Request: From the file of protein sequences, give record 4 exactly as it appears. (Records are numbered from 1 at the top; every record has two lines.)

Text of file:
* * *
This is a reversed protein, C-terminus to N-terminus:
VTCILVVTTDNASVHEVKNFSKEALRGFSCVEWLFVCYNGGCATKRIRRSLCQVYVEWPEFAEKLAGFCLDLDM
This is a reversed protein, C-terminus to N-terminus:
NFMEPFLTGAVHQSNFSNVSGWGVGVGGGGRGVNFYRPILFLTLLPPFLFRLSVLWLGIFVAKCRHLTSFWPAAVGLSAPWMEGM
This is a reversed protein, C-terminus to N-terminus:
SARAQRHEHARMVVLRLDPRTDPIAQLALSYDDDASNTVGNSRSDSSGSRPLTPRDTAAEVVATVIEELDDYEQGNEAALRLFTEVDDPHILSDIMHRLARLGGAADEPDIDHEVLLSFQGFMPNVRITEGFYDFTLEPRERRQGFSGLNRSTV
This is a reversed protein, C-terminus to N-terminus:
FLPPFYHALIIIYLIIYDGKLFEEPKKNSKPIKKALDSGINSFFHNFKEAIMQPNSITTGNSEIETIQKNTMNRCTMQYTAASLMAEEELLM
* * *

This is a reversed protein, C-terminus to N-terminus:
FLPPFYHALIIIYLIIYDGKLFEEPKKNSKPIKKALDSGINSFFHNFKEAIMQPNSITTGNSEIETIQKNTMNRCTMQYTAASLMAEEELLM